A streamlined story or on-the-rails RPG?

Though the basic mechanics of quests remains much of the same; kill 12 critters, collect 8 geegaws, kill this boss, and run to the other guy; a zone-based thread ties all of these quests together and the storyline is a good one. Each zone has about 100 to 150 of these story-focused quests all tied together and, while I liked working towards a larger goal, I also felt the whole thing was a bit linear. Instead of dropping into a town full of glowing exclamation points, you might not get any if you haven’t finished the entire line in the previous town. It seemed like there were very few opportunities within each zone to step out of the current line to work on a new one for a while. A hub-based quest line might have worked better than a single stream like they have now. That said, the story lines are entertaining and, except for the lame-ass quests in early Vashj’ir quests (who even names a zone like that), are suitably epic for your high-level 81+ Kingslayers.

High reward for very low effort

Another thing that becomes instantly apparent is how much Blizzard resets gear power. Within my first day in Cataclysm, I replaced a purple epic breastplate I had spent about 40 hours earning through instance runs with a common green one I received for a quest that took me less than 30 seconds. As you level from 81 to 85, you’ll replace just about every piece of gear you had multiple times.

Once you hit level 85 and complete the zone quests, the super-sharp gear power curve tapers out. Now you’ll have to work on reputation with various factions and repeatedly run dungeon instances to improve your gear. Doing so gets you to the point where you can run heroic dungeon runs. After that, only 10 man raids give you better gear and thus the raid grind begins.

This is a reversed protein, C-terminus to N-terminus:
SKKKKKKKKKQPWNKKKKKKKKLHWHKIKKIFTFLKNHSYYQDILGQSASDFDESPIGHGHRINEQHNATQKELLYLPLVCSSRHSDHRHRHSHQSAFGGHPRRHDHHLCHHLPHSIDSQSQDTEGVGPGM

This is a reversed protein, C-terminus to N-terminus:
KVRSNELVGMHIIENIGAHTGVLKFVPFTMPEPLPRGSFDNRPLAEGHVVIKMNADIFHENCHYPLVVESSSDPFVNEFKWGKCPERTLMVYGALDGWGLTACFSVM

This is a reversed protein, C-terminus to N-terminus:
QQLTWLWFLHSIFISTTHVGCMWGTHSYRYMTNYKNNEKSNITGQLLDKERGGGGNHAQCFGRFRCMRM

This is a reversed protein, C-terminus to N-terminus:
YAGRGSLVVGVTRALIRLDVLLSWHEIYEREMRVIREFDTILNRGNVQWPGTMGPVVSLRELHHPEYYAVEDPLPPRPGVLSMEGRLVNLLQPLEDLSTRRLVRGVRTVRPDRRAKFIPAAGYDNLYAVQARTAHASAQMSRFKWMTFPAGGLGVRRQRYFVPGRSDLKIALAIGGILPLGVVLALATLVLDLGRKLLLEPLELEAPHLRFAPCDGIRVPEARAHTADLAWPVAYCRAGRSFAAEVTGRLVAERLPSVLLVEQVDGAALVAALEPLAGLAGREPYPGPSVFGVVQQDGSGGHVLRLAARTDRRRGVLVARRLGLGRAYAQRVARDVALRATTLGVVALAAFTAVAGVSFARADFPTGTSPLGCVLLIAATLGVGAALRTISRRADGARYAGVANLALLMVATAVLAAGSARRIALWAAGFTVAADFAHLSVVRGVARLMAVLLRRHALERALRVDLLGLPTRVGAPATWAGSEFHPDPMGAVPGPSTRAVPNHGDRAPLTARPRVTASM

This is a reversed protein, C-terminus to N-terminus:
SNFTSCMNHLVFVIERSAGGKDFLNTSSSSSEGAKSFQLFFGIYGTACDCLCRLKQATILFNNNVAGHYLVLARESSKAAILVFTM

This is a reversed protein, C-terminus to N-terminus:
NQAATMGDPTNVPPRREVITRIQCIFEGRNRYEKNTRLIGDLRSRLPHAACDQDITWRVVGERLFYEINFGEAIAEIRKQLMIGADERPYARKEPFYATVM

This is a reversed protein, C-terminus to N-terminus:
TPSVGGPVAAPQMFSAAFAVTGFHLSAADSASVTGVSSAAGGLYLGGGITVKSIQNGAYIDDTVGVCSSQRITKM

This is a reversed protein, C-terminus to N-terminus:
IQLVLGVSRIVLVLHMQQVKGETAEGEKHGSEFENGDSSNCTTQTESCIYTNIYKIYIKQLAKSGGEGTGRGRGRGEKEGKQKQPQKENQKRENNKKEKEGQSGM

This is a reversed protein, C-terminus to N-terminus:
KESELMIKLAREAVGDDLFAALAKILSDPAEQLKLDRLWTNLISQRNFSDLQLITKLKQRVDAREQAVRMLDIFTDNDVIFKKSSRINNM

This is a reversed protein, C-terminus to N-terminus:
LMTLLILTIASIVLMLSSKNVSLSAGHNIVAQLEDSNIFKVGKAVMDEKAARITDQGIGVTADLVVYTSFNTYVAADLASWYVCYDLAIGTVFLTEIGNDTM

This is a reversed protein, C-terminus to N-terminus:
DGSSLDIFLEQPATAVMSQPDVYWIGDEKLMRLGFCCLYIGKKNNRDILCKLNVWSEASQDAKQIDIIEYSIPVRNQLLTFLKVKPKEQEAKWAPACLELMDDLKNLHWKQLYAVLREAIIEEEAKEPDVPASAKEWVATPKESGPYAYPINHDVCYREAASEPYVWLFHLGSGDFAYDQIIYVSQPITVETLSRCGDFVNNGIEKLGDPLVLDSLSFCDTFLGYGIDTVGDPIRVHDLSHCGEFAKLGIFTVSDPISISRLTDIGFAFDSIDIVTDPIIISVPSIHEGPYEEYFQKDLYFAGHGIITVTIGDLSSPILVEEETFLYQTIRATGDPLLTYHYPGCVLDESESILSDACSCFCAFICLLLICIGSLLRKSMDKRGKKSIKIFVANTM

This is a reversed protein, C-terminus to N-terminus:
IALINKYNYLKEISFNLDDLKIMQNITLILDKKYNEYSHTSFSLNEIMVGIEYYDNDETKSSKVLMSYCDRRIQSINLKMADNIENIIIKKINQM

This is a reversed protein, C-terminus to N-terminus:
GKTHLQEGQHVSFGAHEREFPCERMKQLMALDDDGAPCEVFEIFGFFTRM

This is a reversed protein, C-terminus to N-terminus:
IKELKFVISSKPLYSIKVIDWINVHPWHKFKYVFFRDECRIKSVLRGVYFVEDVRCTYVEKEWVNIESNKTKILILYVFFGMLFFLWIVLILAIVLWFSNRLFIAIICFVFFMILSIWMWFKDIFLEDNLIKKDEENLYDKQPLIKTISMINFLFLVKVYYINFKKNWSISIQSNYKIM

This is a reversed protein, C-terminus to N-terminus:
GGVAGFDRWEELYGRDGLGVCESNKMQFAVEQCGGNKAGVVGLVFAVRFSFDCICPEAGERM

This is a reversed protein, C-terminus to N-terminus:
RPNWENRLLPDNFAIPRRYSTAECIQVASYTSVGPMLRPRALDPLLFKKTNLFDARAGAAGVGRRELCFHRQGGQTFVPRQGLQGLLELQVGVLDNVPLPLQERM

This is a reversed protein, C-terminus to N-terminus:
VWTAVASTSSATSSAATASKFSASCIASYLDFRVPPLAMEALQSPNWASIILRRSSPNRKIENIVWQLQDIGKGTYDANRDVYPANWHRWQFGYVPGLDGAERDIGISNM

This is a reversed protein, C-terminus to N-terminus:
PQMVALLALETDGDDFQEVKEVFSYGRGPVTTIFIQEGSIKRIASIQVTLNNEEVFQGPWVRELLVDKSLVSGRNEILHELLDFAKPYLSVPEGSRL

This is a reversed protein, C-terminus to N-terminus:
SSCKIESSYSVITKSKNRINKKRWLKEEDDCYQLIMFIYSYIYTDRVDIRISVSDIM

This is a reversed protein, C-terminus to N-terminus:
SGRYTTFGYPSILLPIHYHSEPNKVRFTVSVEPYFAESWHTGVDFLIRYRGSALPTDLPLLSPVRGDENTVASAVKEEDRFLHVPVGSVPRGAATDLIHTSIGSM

World of Warcraft’s effort to reward curve gives you the greatest result until you hit the level cap. At that point, where many people say the game begins, you need to spend more and more time earning each piece of gear which is the only way you really advance after you hit the level cap. At this point, the curve leans towards more effort.

My advice? Run dungeon instances until you’re tired of them and then quit. Don’t grind. Eventually Blizzard will reset the gear again and you can once again reach that great gear growth curve.

The glorious dungeon “looking for group” tool

The best improvement Blizzard has made to World of Warcraft since its very first days is the new “looking for group” (LFG) tool. It’s the one thing solo players can easily use to get into groups and have some fun. Released about half-way through the Wrath of the Lich King expansion, we now begin Cataclysm with this tool available to us and it works very well. Click a button and you’re queued for a five-man dungeon run. If you happen to be a tank or a healer, you’ll usually get pulled right in. If you’re a damage class, it might be between fifteen and forty minute wait so go work on some quests in the mean time. When it’s ready, you and your group are teleported into the dungeon and off you go.